Robin Ward reflects on Anglican responsibility in relation to birth control and civil partnerships

‘Thinking it over at home a bishop might have said, “I am going to vote against birth control,” and his wife would have said, “Don’t be a fool, John.”’ Percy Dearmer’s lapidary analysis of why the Lambeth Conference of 1930 decided to approve artificial methods of contraception reminds us of the significant alternative Magisterium in Anglicanism.

It is worth recalling however, that the decision of 1930 was not necessarily the theological volte-face which the verdict of Pius XI in his Encyclical Casti Connubii of the same year assumed: ‘Certain persons have openly withdrawn from the Christian doctrine as it has been transmitted from the beginning and always faithfully kept.’

Abp Randall Davidson was said to have indicated by the agitation of his eye-brows dissatisfaction with the emphatic tone of the 1920 Lambeth Conference Resolution on Birth Control, and Kenneth Kirk wrote in Conscience and its Problems in 1927, an Anglican has good reason to doubt whether the universal condemnation of “birth-control” in the Roman communion is paralleled by as absolute an obligation in the Church of England.’

Although Anglo-Catholic confessors and moral theologians continued to take a strict line until the Fifties, it was the Lambeth Conference of 1958 which radically departed from what had been the received tradition. The Conference report on The Family in Contemporary Society declared that those who ‘carelessly and improvidently bring children into the world trusting in an unknown future or a generous society to care for them, need to make a rigorous examination of their lack of concern for their children and for the society of which they are a part.’ The choice of method to bring about this duty of limitation is described as matters of clinical and aesthetic choice.’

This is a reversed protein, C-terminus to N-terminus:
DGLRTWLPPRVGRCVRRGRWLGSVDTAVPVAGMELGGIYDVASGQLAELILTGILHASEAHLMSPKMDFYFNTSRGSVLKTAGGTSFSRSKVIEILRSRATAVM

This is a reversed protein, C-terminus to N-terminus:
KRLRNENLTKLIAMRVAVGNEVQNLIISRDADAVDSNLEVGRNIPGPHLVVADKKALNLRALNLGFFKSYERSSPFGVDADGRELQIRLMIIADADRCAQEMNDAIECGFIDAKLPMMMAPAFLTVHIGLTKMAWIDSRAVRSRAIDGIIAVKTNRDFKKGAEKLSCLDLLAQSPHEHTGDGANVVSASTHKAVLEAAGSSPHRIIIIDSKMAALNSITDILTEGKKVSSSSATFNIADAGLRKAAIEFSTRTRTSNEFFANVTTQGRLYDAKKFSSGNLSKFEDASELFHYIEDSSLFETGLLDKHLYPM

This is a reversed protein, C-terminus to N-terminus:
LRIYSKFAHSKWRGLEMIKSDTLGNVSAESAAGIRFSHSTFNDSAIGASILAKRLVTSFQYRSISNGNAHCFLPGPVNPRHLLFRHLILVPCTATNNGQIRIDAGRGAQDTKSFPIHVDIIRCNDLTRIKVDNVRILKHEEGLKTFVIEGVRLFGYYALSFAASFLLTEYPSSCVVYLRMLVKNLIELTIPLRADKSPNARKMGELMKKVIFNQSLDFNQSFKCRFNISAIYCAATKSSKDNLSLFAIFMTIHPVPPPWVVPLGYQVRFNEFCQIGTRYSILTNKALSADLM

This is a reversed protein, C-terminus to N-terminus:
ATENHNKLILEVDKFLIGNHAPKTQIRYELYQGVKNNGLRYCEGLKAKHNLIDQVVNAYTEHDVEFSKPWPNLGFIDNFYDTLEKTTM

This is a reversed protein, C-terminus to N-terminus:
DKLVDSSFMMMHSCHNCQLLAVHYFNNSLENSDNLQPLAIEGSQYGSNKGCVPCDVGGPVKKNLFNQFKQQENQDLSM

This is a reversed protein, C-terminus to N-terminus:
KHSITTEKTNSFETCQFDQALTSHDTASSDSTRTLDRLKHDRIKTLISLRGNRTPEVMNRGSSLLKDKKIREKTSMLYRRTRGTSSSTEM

This judgement has been reflected in the revision of the marriage services of the Church of England, in which the traditional Augustinian hierarchy of its benefits, in which the gift of children comes first, is abandoned in favour of a hierarchy which emphasizes the more subjective benefits and ranks the ‘unitive’ character of the marriage act above the procreative.

Once marriage has been re-defined as a union in which ‘comfort and help’ constitute its first end, in which sexual intercourse is primarily a means of ‘delight’ and ‘joyful commitment,’ and in which children if they are born at all come last in the order of priorities, then it becomes difficult to see why the traditional moral teaching of Christianity about the indissoluble character of the union, or indeed the necessity of the spouses to be of a different sex need obtain.

Perhaps the bishops who are complaining now about how much civil partnerships have been made to resemble marriage should consider how responsible the Anglican Communion is for making marriage look so much like a civil partnership fifty years ago.